11. West Coast: Hokitika
I found the highway up the West Coast between Franz Josef and Hokitika to be a bit of a mixed bag. I didn't see anything too much dramatic along that stretch of road, but then I didn't really take the time to explore around either. The mountains to the east remain ever-present along the drive, though for me they were obscured by cloud for a lot of the time. Perhaps its a matter of the peaks of the mountains being shrouded in mystery.
The other distinctive feature was the rivers. As with elsewhere around the mountain region, the river beds are wide and look like they could carry a lot of water at times. Even as it was, with the fast flow, they were still carrying a lot of water from the mountains into the sea.
|Te Taho region|
Just short of Hokitika I took an impulsive decision to turn off following a sign to Lake Mahinapua. The lake was... well... a lake, and pretty much like the many other small to medium lakes dotted along the west coast. On the way out though, the scene at rejoining the main struck me as having a character.
Maybe it's just me, but I feel a sense of openness, freedom and movement. Besides that, the colours were pretty...
I distinctly remembered Hokitika from my previous trip. The clock tower roundabout and railway line are defining elements, and served as an anchor in my memory. Together with that I recalled the desolate windswept beach and the sailing boat replica that marks a memorial to the ships lost at sea in that area.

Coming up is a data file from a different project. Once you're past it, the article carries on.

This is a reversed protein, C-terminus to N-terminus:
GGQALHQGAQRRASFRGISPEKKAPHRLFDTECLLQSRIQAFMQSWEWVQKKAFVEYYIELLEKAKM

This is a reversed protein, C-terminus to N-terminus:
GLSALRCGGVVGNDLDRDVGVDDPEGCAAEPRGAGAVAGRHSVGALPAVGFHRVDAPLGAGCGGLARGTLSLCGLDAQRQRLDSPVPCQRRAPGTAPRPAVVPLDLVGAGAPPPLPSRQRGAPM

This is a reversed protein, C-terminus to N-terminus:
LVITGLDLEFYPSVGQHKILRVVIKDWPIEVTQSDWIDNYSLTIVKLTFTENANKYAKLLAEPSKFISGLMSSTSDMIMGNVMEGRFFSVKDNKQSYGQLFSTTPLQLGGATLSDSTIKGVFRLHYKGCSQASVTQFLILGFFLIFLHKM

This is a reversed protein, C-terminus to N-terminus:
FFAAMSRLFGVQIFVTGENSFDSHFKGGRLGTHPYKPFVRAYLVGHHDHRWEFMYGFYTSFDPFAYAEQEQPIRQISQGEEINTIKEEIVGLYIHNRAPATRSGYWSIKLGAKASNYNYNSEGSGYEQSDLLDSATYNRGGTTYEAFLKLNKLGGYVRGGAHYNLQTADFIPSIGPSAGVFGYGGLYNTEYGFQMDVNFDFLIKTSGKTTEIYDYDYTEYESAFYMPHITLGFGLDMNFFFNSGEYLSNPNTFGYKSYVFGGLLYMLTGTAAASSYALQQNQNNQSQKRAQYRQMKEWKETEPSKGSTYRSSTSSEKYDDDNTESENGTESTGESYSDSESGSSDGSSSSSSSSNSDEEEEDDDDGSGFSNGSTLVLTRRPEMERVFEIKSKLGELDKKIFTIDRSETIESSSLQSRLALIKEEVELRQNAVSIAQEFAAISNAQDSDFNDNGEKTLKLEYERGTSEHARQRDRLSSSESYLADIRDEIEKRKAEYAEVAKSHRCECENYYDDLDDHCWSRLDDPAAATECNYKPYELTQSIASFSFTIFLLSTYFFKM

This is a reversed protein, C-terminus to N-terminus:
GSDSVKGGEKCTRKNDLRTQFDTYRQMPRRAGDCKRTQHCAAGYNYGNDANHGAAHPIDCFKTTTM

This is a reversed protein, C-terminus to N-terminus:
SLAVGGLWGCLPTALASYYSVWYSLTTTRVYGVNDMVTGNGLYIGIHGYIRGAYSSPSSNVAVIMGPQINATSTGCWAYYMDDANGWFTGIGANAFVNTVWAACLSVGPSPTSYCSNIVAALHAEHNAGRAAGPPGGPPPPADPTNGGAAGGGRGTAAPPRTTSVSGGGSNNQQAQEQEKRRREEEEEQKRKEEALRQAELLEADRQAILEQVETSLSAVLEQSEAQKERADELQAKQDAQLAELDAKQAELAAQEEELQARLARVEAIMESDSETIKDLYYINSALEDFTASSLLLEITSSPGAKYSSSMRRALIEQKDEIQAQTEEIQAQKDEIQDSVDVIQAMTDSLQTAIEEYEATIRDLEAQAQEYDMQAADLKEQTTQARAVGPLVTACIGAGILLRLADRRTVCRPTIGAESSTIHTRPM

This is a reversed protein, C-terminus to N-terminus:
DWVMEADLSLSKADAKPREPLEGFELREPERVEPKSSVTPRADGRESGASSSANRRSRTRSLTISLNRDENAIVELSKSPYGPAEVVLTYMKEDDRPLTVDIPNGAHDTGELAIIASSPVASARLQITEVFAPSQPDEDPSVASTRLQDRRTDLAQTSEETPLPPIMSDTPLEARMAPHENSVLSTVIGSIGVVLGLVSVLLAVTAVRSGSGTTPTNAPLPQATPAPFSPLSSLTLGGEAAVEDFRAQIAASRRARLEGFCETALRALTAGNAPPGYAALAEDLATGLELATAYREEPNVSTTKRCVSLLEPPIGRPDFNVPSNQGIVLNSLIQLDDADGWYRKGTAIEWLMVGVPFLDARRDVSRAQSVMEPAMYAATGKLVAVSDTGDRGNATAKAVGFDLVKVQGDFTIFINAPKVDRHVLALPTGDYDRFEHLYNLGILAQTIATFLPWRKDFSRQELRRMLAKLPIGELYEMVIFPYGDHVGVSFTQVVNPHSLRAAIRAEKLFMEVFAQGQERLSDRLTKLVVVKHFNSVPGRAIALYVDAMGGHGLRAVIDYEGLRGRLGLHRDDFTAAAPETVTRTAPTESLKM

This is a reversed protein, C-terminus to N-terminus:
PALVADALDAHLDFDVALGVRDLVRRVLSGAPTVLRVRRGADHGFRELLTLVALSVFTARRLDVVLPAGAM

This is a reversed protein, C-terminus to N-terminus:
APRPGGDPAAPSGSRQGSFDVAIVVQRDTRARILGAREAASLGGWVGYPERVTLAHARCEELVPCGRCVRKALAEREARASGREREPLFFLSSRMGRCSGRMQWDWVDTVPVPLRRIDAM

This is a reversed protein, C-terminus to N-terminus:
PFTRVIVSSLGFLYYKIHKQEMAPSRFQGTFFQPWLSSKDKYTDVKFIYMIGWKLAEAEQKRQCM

There was one huge difference between this trip and the previous one. Last time it was overcast, windy and rainy. This time I had blue sky and sunshine. It makes a big difference. The beach still looks desolate, but now it has colour, character and openness.
Driftwood and Sand
As I was walking along the beach and casing out the various shapes of driftwood for photo opportunities, I noticed some strange shapes off in the distance. They were just a bit too contrived to have appeared there naturally. It was as if people had been out there messing with the driftwood.
Sure enough, on reaching one of the arrangements I saw next to it a small sign placed indicating it as an entry in the “Driftwood and Sand” contest. Looking further up the beach, there were many more, and some of remarkable creativity and ingenuity.
|Sculpture Contest, Hokitika Beach|
Even in the rainy weather, Hokitika showed itself as a town of interest and character. With the sun shining, it was even more so - and worthy of more time than I'd allocated to it this time.